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Banishment from Within and Without: Analyzing Indigenous Sentencing under International Human Rights Standards.

Miller, Colin
June 4, 2015

Source: (2004) North Dakota Law Review. 80: 253-288.

After long periods of forced subjugation and assimilation to European cultures and legal systems, many indigenous groups in Canada and United States are reviving and re-applying their traditional approaches to justice. One ancient sanction against wrongdoers that some groups have tried to reintroduce is banishment. In response, some criticize this practice as a cruel and unusual punishment, violating national and international human rights standards. Colin Miller in this paper supports the appropriateness of banishment. He argues that it is consistent with human rights norms and its use should be permitted. To detail his perspective, he discusses the following: the history, aspects, and purposes of banishment; arguments against banishment; and arguments for banishment.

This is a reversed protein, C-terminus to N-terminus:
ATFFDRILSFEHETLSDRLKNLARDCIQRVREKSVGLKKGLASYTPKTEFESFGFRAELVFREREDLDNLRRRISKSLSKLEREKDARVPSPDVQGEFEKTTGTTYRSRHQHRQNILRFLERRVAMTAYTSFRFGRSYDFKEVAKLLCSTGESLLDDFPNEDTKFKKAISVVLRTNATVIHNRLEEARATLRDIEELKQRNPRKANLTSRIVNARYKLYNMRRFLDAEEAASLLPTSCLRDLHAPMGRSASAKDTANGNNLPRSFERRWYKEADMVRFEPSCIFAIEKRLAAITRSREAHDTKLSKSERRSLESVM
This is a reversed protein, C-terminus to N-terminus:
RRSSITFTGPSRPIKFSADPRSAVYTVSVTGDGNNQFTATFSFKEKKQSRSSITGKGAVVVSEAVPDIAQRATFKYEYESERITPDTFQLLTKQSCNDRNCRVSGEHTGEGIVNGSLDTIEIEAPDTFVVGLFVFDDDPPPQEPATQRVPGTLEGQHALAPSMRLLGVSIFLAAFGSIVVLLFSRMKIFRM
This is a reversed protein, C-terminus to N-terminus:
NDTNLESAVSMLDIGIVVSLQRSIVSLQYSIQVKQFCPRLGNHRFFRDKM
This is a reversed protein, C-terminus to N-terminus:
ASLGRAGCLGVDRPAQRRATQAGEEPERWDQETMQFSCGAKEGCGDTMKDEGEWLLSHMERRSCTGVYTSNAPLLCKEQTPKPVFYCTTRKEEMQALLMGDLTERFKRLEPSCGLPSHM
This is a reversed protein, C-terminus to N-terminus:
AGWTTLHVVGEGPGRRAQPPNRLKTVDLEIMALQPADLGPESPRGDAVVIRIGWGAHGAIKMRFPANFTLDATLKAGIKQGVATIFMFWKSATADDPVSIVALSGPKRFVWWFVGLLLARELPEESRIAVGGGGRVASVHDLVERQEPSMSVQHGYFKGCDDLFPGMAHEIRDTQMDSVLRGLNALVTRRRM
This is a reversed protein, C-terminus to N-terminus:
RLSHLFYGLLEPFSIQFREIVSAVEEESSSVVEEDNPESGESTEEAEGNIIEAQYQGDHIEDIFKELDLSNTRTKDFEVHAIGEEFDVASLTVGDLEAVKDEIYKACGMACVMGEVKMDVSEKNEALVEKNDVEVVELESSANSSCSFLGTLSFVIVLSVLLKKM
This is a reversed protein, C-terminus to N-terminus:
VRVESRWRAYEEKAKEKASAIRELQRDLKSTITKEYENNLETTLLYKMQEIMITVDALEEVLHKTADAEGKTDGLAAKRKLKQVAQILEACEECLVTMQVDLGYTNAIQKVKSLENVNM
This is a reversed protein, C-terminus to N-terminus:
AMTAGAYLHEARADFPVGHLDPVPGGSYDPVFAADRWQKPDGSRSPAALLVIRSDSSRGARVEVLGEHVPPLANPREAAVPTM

AbstractCourtsIndigenous JusticeNorth America and CaribbeanPolicePrisonsRestorative PracticesRJ and the WorkplaceRJ in SchoolsRJ OfficeTeachers and StudentsVictim Support
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